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ISSN 1409-6900 | UDK 82+7     Blesok no. 07 | volume II | February-March, 1999



                     Peer-reviewed journal
Blesok no. 07February-March, 1999

Art Criticism and Self-reference

p. 1
Suzana Milevska

    The text that you are reading at this moment is self-referential in double manner: it concerns the problem of self-reference and criticism on theoretical level and, at the same time, since I am an art critic myself, it deals with the practice of criticism as well. It is a kind of critique of the criticism.
    It might sound like cutting the branch on which one is sitting, a heroic act, when I criticize the critics who while attempting to find a new methodology of criticism, more adequate to the arts, merged in the field of art – in fact, I am doing exactly the same. Still, it seems necessary to point to the possible danger if the equation is made between art and art criticism: it does not necessarily mean that the new kind of critique that would be more creative is not needed, especially in the time of the flourishing of the new media but it is only a call for a kind of precocious attitude toward the artistic criticism.
    At this moment there is a strong tendency that tries to challenge the distinction between art and art criticism arguing that the critical writing should also become artistic – self-conscious as the art itself. This orientation is not anything new and related only to postmodernism: it is a tradition going back to Schlegel, Wilde, Benjamin and Barthes. What I am trying to clarify with this essay is the need for a distinction between the calls for a more creative critique in the modernism and the notion of creative and self-conscious critical writing within the deconstructive discourse.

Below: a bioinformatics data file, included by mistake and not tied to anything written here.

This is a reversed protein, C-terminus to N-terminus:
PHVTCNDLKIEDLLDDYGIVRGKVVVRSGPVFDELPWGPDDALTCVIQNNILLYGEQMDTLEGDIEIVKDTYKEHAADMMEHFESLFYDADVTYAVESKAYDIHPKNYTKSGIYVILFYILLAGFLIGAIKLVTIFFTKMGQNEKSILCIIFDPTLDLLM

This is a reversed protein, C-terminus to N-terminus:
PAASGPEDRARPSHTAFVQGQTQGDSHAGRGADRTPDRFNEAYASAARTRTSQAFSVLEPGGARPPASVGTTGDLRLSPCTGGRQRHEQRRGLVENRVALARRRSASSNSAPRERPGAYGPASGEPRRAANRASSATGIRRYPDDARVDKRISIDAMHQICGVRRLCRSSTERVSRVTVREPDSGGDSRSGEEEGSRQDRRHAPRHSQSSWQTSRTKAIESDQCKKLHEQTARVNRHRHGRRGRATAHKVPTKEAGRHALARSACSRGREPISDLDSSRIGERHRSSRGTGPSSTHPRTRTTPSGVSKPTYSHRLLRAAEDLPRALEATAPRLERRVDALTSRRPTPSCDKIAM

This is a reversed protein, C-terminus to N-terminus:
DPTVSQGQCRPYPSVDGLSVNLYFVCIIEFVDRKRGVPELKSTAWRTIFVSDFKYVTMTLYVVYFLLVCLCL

One of the crucial points to make in order to distinguish the presupposed changes is the different approach that the various critical tendencies had toward the self-referentiallity. the most problematized issue by the critics of modernism was the problem of the (in)adequacy of the image to its referent. According to Craig Owens “modernist theory presupposes that mimesis, the adequation of an image to a referent can be bracketed or suspended, and that the art object itself can be substituted (metaphorically) for its referent…”[1]
    Furthermore, Owens finds the postmodernists' approach toward the reference different because it does not negate the referent but it problematizes the activity of the reference. It is not easy to bring arguments in favor of this assertion because it is not very clear if deconstruction is not based exactly on self-reference as Paul de


1. Owens, Craig, “The Allegorical Impulse: Toward a Theory of Postmodernism”, October 12 (1980), p. 84

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